Japan’s prime minister said on Saturday the decommissioning of the crippled Fukushima nuclear plant would take decades, in the first government announcement of a long-term timeframe for the clean-up.
A monster tsunami crippled cooling systems at the Fukushima Daiichi plant following the March 11 earthquake, with three reactors suffering meltdowns, triggering the world’s worst nuclear emergency in a generation.
"Many people have been forced to evacuate," Naoto Kan said during a meeting of the ruling Democratic Party of Japan.
"It is expected to take three, five, or 10 years for controlling it, and even several decades until the accident settles finally."
An aerial view shows the quake-damaged Fukushima nuclear power plant in the Japanese town of Futaba, Fukushima prefecture in March 2011. Japan’s prime minister said the decommissioning of the crippled Fukushima nuclear plant would take decades, in the first government announcement of a long-term timeframe for the clean-up.
The Japan Atomic Energy Commission and Fukushima plant operator Tokyo Electric Power Co have set a provisional goal of starting the removal of melted nuclear fuel at about 2021, public broadcaster NHK said.
The station reported that the authorities, the operator and equipment manufacturers also expect "several decades" to pass before the reactors are ready to be dismantled, citing a long-term roadmap for bringing the plant under control.
Japan has unveiled a short-term emergency plan to stabilise the Fukushima Daiichi nuclear plant, which has emitted high levels of radiation after its cooling systems were knocked out.
But the government had not until Saturday presented an estimate of how long it will take before the crisis can be brought to an end.
The blueprint obtained by NHK was mapped out by studying how the United States handled the 1979 Three Mile nuclear accident, the broadcaster said.
TEPCO expects to reduce radiation leaks by July and bring its reactors to a stable cold shutdown by January at the latest.
Goshi Hosono, newly appointed state minister in charge of handling the nuclear accident, has told Jiji Press that the government will announce a revised roadmap and a longer-term vision for the accident on July 19.
Document Confirms British were Plotting to Invade Germay Before Germany Invaded Poland 2014 09 02 The declaration of war against Germany had nothing to do with Poland, and was in fact a brutal war of aggression launched for economic reasons against the peaceful German people. As you can see in Judea Declares War on Germany.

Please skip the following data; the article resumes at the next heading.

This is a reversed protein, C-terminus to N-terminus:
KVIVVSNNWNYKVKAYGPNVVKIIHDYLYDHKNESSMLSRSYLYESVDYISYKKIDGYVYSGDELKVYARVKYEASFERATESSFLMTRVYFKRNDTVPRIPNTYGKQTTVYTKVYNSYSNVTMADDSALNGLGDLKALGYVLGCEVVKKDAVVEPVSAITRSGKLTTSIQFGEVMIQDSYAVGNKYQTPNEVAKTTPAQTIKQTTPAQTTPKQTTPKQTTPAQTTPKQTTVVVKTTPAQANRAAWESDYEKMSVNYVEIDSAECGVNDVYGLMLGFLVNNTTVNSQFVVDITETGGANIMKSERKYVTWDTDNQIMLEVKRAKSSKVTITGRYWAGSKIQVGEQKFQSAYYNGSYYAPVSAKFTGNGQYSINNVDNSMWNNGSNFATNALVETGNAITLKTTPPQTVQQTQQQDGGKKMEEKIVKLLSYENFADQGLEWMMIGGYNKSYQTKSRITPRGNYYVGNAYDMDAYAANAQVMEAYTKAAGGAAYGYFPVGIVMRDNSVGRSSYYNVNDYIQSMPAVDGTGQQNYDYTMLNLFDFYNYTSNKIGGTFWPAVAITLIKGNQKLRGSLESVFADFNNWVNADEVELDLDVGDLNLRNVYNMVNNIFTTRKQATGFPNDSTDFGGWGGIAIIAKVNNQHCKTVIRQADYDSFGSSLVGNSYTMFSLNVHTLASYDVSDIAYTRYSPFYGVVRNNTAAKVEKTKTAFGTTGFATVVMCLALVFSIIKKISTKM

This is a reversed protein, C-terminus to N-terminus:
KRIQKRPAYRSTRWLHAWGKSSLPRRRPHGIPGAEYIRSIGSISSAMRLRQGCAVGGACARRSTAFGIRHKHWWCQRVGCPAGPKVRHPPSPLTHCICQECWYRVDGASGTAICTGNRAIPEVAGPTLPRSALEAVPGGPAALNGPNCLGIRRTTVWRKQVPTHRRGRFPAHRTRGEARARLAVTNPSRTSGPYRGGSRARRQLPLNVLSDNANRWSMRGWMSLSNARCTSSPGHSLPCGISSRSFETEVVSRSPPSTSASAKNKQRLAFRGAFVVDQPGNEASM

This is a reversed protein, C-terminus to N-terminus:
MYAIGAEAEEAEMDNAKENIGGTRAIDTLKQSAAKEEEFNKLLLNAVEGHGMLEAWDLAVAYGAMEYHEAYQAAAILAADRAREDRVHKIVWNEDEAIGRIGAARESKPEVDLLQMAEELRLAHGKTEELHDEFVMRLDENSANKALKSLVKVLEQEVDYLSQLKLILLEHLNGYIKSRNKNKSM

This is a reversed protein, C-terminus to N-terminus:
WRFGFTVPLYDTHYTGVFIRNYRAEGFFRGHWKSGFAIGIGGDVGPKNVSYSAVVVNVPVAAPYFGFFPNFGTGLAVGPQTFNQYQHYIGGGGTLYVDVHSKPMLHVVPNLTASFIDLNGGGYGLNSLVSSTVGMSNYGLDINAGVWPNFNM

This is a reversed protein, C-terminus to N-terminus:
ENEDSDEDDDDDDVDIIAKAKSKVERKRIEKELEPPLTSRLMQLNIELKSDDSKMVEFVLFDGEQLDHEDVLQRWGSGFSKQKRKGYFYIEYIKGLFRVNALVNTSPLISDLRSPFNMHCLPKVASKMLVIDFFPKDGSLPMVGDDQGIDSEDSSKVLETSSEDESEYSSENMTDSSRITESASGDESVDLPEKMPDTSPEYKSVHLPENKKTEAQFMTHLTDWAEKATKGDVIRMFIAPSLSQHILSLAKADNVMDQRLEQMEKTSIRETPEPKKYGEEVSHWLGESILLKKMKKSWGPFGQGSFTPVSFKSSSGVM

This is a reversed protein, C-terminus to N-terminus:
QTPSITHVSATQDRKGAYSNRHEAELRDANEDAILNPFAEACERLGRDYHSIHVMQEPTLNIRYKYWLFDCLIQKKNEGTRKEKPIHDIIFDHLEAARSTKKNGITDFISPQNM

An early version of the ‘King’s Speech’ reveals Britain was preparing to declare war on Germany before Hitler invaded ...
Study Claims Cave Art Made by Neanderthals 2014 09 02 A series of lines scratched into rock in a cave near the southwestern tip of Europe could be proof that Neanderthals were more intelligent and creative than previously thought.
The cross-hatched engravings inside Gorham’s Cave in Gibraltar are the first known examples of Neanderthal rock art, according to a team of scientists who studied the site. The find is significant because ...
Nigeria launches new biometric ID card - brought to you by Mastercard 2014 09 02
Yesterday afternoon, president Goodluck Jonathan became the first recipient of Nigeria’s new national eID card, in a ceremony at the presidential villa in the capital Abuja. The cards will be issued to 13 million Nigerians as part of a pilot project, with the ultimate aim of producing a national identity management system (NIMS).
Nigeria’s NIMS is an ambitious attempt to consolidate ...
LA Times Now Describing Illegal Aliens As ’Informal Workers’ Who ’Labor Unofficially’ 2014 09 02 Via Weasel Zippers, we learned the Los Angeles Times has a new term for illegal aliens in the work force: they’re “informal workers,” and that doesn’t mean they don’t arrive on the job in a tuxedo.
Times reporter Tiffany Hsu (a "UC Berkeley grad") began her Saturday story with the new I-word (and illegal immigrants also “labored unofficially” in "gray employment"):